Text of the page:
LONDON: Leicester City reclaimed second spot in the Premier League in dramatic fashion as Kelechi Iheanacho came off the bench to score a stoppage-time goal and seal a 2-1 victory over luckless Everton last night.
Playing in his first Premier League game of the season, Iheanacho also set up Jamie Vardy’s 68th-minute equaliser after Leicester had trailed to Richarlison’s first-half header.
A draw would have been a fair result and a boost for under-pressure Everton boss Marco Silva but Nigerian former Manchester City striker Iheanacho showed great composure to turn inside Mason Holgate and fire past Jordan Pickford, extending Leicester’s winning league run to six games.
The goal was initially disallowed for offside but after an agonising VAR wait the decision was overturned, sparking scenes of joy for the hosts and dejection for Everton.
A buoyant Leicester moved back above Manchester City and are three points ahead of the champions with 32 from 14 games and eight behind Liverpool.
Everton remain in trouble in 17th, two points off the relegation zone.
Meanwhile, Manchester United manager Ole Gunnar Solskjaer suffered another frustrating afternoon as his team were held to a 2-2 draw at home to lowly Aston Villa at Old Trafford.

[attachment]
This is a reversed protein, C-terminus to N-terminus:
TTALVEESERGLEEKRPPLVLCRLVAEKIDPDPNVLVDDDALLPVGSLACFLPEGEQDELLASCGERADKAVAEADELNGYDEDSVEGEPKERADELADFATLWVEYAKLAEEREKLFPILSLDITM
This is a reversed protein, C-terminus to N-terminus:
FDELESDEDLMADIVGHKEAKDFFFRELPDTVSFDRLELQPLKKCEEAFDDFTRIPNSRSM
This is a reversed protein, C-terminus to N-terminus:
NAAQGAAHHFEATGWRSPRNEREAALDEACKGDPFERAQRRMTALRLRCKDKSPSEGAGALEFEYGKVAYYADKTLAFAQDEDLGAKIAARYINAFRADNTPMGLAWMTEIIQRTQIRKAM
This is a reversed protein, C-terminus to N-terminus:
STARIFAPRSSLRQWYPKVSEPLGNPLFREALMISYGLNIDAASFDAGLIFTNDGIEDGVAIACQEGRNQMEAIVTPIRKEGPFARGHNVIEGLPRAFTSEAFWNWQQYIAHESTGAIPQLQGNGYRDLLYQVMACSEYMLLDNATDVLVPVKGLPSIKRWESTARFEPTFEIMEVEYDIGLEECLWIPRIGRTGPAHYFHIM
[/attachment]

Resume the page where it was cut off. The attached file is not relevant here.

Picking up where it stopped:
United came back through an own goal and a Victor Lindelof header to lead after falling behind to an 11th minute Jack Grealish goal but had to settle for a point that leaves them in ninth place, 22 points adrift of Liverpool after 14 games.
“I have been waiting for this opportunity,” said Iheanacho, who had not scored since September last year.
“I knew one day it would come. It’s not easy not playing but I’m happy that my chance came today.”
Everton began the game confidently and took the lead with a fine team goal in the 23rd minute.
After Richarlison helped to break up play in the middle of the pitch, former Arsenal midfielder Alex Iwobi passed to Djibril Sidibe and his cross from the right was met by Richarlison whose stooping header flew past Kasper Schmeichel.
Leicester thought they had a penalty when referee Graham Scott pointed to the spot after Ben Chilwell went flying but after referring the incident to VAR it was decided Holgate’s swinging leg had made no contact.
There was derision from the home fans, although they were applauding the system later.
Leicester were increasingly dominant in the second-half but Everton resisted and were still a threat going forward with Sidibe impressive on the right.
Iheanacho was introduced for Ayoze Perez and it proved to be a masterstroke by manager Brendan Rodgers as Leicester began to lay siege to the Everton goal.
First he provided the cross for Vardy to score for the sixth successive league game, then he broke Everton’s hearts with a lethal finish, even if the celebrations were put on hold.
“It’s really harsh for us -- we didn’t deserve it at all,” Silva said.